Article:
In my experience, the most troublesome rights conflict relates to the right to a name claimed by people of two different nations. When it comes to naming a nationality or a region, particularly given the American phenomenon of dozens of communities in different states having the same name, it is difficult to comprehend how a 'mere' name can be a matter of enormous emotional significance.
During a classroom discussion of differences between interest- and rights-based issues, I used the example of the conflict between Greece and a portion of what used to be Yugoslavia over the name Macedonia. There is a province of Greece called Macedonia and, by current international usage, there is an entity called the Former Yugoslav Republic Of Macedonia (FYROM). For all practical purposes, there is no common language or ethnicity - or disputed territory - claimed by the inhabitants of the Greek province and FYROM. All they share is the conflict over the use of a name. As a New Englander, where five of the six adjacent states have cities or towns called Manchester, I was mystified at the emotional significance of ownership of the name Macedonia. A Greek participant in the class was having apoplexy at the mere discussion of the issue. When I suggested perhaps both groups in the conflict should dump the name entirely and use the substitute name 'Coca-Cola', she virtually stormed out of the room. After the conclusion of the seminar she told me that, in spite of her deeply felt anger over the issue, she really appreciated the silliness of my suggested substitute name because it illustrated the absurdity of a fight over a name.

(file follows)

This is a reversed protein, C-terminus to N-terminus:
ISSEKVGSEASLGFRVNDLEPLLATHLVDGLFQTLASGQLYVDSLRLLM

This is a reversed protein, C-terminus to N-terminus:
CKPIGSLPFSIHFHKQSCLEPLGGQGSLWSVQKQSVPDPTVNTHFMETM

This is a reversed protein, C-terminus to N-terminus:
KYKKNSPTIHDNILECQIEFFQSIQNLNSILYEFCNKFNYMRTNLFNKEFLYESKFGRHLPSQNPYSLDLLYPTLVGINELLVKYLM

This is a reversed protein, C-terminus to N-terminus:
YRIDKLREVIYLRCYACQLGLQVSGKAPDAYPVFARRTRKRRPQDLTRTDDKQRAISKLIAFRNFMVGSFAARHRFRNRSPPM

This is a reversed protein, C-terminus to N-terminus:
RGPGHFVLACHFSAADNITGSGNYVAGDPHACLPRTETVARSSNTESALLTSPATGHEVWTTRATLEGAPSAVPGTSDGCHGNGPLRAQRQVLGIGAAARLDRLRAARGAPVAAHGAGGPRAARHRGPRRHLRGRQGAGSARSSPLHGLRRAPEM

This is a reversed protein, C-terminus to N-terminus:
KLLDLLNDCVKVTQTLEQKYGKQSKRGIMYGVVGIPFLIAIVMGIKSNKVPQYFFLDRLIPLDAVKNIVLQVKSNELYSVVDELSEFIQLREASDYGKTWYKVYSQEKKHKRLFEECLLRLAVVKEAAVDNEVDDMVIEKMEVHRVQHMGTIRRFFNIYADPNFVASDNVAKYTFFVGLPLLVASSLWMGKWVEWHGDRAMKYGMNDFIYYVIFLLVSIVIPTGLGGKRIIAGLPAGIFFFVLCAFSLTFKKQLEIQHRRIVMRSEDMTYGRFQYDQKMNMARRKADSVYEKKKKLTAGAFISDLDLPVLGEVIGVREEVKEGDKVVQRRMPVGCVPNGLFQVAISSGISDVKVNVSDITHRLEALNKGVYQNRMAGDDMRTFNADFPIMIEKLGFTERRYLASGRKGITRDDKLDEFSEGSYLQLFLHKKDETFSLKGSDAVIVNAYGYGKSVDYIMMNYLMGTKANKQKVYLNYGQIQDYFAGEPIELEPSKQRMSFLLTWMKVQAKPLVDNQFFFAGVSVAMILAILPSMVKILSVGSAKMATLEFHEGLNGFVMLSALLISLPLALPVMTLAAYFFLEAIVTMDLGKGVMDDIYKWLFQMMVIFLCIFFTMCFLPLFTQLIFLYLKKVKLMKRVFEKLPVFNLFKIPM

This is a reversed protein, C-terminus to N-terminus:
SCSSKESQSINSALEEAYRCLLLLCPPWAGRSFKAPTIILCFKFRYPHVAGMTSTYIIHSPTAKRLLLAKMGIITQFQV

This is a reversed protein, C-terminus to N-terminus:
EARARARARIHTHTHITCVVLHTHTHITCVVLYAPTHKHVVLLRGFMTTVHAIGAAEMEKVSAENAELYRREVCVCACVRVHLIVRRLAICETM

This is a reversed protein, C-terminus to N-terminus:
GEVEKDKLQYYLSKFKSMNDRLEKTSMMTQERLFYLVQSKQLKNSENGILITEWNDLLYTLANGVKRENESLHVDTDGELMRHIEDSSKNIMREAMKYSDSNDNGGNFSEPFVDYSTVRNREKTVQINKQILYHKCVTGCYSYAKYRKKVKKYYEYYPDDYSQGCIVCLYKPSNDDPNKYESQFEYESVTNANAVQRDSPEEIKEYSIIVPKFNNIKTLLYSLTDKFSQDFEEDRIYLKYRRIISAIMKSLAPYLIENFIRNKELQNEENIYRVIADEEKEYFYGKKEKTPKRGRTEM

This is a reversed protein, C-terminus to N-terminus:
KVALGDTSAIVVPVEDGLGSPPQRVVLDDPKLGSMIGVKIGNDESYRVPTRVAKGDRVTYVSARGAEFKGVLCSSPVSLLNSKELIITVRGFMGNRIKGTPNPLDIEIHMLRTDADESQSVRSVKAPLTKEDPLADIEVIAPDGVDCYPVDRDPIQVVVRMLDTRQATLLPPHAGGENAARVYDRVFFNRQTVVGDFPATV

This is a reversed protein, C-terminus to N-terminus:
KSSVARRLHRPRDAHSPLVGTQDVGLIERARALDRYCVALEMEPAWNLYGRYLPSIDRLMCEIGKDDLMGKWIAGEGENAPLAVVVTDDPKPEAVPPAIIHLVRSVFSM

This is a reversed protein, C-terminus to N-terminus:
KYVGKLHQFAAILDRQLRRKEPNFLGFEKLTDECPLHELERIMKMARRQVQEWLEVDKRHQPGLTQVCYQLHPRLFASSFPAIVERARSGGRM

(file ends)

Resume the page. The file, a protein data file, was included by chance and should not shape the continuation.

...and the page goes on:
Psychologists tell us our favorite word in our native language is our own name. Good negotiators know that and try to use names as a way to enhance relationships with other parties. But we must never forget that the right to a name, however intangible, however devoid of commercial value is a right that has led to conflicts lasting centuries. Identity theft may be a commercial crime, but it is also an emotionally charged issue that may never go away.
NEWS ABOUT THE NEGOTIATION SKILLS COMPANY, INC.
Negotiating Skills for Managers has now appeared in a Russian edition; it will be published in the Peoples Republic of China in January. Another Chinese edition is coming out in Taiwan, and a Korean version is in the works as well.
The Negotiation Skills Company continues welcoming new clients in a broad range of business sectors. We are presenting our first programs in Poland and Russia in early 2004.
The Negotiator's Interest Map(tm), TNSC's new software, will have its first public presentation at a conference in Paris in December. We will let you know when the software is available for sale.
TNSC is also preparing a one-hour video that offers a sampling of some elements of our training programs for sale in 2004.
A THOUGHT TO CONSIDER
"Sometimes a question you find it hard to ask is easy for another party to answer."
All the best,